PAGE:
Community gardens grow healthy food and help develop strong neighborhoods. Gardening can be an enriching experience to help families and individuals learn sustainable practices, understand their local climate and support their own food supply.
Community gardens do more than just grow fresh, healthy produce. They bring people together across age and experience, as well as cultural and economic barriers. They unify neighborhoods, improve our health, and add beauty to our environment.
Marion Polk Food Share supports a network of more than 60 gardens in Marion and Polk counties, including gardens with plots that are available for rent.
Find a Garden
If you would like to grow food at a community garden, find the nearest public garden here.
Contact the garden coordinator listed next to that garden to get set up. You may also contact our Community Gardens team, listed below, to assist you in finding a plot.
Grow a Garden
Join us for our annual garden event held every March. Gardeners bring seeds, share seeds, receive seeds. Bringing seeds is not required and the event is free! It’s a great kick-off to the spring season.
COVID-19 Update: The Seed Exchange will not be taking place in 2022 due to ongoing COVID restrictions. Gardeners in one of our network of community gardens may obtain free seeds by requesting them through their Garden Coordinator. Any surplus seeds will be distributed to food pantries.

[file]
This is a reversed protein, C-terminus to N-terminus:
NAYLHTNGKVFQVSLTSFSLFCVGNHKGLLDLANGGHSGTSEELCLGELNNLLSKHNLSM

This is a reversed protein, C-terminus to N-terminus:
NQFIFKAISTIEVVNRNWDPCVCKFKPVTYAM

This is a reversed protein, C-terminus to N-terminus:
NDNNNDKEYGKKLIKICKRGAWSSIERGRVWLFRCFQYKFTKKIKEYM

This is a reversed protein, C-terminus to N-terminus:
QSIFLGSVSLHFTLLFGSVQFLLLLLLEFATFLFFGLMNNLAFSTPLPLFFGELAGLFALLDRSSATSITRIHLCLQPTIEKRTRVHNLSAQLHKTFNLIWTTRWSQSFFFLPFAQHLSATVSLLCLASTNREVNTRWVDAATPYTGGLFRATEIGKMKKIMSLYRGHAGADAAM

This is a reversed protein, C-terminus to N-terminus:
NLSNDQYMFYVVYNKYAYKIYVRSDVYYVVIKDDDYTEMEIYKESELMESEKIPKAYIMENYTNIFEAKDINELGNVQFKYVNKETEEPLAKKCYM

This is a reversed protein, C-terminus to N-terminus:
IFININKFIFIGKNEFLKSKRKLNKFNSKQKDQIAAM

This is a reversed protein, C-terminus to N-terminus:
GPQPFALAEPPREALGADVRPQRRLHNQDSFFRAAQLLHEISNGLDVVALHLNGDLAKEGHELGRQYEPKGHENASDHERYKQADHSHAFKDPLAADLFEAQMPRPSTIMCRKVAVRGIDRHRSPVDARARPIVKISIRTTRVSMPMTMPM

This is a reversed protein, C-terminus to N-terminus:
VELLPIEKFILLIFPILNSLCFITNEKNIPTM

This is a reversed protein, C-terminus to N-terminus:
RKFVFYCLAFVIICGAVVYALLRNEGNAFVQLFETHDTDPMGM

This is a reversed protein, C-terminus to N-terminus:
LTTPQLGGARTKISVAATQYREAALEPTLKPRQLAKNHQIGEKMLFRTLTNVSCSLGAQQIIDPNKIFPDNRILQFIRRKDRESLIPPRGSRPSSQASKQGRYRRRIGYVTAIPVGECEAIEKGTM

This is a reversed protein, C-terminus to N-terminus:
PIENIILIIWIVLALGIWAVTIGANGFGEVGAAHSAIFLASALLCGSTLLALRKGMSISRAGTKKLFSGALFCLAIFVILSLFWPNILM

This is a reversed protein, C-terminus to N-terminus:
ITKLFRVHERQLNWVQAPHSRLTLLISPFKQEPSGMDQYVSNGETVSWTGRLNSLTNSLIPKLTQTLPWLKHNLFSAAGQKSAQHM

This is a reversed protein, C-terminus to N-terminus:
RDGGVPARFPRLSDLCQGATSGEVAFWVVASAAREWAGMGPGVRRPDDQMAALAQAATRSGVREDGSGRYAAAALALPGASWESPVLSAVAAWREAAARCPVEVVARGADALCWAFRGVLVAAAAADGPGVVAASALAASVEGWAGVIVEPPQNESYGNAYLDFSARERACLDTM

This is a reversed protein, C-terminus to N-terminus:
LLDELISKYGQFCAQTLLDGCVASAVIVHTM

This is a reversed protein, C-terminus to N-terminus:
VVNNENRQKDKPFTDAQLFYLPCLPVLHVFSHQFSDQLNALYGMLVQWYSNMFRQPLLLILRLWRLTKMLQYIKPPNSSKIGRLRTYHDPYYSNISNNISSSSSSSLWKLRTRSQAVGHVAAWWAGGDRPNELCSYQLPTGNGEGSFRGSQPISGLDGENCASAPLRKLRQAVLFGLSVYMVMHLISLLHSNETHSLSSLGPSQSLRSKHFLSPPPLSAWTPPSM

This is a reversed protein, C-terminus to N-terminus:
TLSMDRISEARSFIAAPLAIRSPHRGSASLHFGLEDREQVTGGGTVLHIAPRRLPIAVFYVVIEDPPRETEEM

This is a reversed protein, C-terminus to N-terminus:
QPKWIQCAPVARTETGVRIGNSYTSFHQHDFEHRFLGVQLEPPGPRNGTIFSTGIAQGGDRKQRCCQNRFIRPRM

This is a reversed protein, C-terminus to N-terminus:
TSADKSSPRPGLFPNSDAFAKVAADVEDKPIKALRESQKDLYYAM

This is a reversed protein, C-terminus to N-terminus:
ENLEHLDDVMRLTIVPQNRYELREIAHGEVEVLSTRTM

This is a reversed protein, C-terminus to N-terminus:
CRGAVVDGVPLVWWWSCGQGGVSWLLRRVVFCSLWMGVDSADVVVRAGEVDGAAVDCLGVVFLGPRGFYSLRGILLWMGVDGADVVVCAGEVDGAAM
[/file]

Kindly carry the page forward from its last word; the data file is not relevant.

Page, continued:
Seed to Supper
We offer a free 6-six week gardening education course to low-income individuals and families late in the winter season each year. To learn more, visit this page or view the curriculum.
Support a Garden
Funds – Help support the community gardens that low-income individuals and families use to supplement their grocery needs and grow healthy food for themselves.
Supplies – The following is a list of the most needed items:
- Plant starts
- Landscaping materials
- Small machinery
Get involved by using your time and skills.
We need support with large projects, which are great for volunteer groups.
- Hauling wood chips or soil
- Building new garden beds
- Planting large crops
Long-term volunteers are also vital to support:
- Soil health
- Educational projects
Click here for resources on a wide variety of gardening topics.
Use SNAP to Garden
SNAP recipients can spend their benefits on seeds and food-producing plants. Gardening can help extend benefits at the grocery store if you grow some of the food you already need at home.
- Not all retailers who accept SNAP sell food-producing plants and seeds. Find a SNAP retailer located near you.